“The 1960 Olympic Games were on so I said, ‘I bet I’ll go to the Olympic Games in four years.’

“That afternoon I fished my old bike out the shed and rode to Teignmouth. After four or five days back cycling I began enjoying what I was doing.

Lewis’ name first appears in the results in the palmarès websites in 1961, the ‘Wikipedia’ website incorrectly states that he rode the Milk Race on 1960, finishing seventh but his Milk Race debut was in fact 1963 where he finished a creditable ninth overall. 

He spent time in France in the early 60’s and won his bet on Olympic participation, riding in Tokyo in 1964, finishing 25th in a blanket finish won by Italy’s Mario Zanin.

He won a Milk Race stage that same year, beating Spaniard Vicente Lopez Carril, who would go on to win Tour, Giro and Vuelta stages.

The following year Lewis rode the Tour de l’Avenir with some solid stage placings, a feat he repeated a year later in the Tour of Austria where he placed top 10 on GC.

Colin Lewis was with Jackson in 1967. Photo©unknown

He turned pro in 1967 for £4:00/week with the British Mackeson-Whitbread team riding alongside Dave Bonner, Derek Green and pursuit star Hugh Porter.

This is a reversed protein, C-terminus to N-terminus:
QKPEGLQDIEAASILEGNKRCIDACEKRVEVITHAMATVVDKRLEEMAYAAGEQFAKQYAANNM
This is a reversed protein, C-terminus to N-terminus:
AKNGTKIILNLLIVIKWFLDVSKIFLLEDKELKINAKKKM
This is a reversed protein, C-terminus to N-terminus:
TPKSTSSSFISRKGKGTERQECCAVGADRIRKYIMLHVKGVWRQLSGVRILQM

Colin Lewis at the Tour de France with Tom Simpson. Photo©unknown

He rode and finished the Tour de France that ill-fated year of 1967, rooming with the late Tom Simpson who would lose his life on the cruel slopes of Mont Ventoux.

Colin Lewis, Tom Simpson and Barry Hoban at the 1967 Tour de France. Photo©unknown

The British National Championships came after the Tour that year and whilst initially feeling terrible on the day, he grew stronger as the race went on and captured the white jersey with red and blue hoops.

He rode the Tour again in ’68 but was eliminated early after missing the time cut, however that didn’t prevent him from defending his national champion’s jersey. 

He finished 27th in the World Championships in 1969 off a UK criterium-based race programme which ill-suited him to a 262 kilometre race against the best in the world. 

He took the season long Golden Wheel competition that year a feat he would repeat in 1971 and 1972.

In 1970 he donned the kingfisher and blue of Holdsworth and would remain with them through to his last professional season in 1974.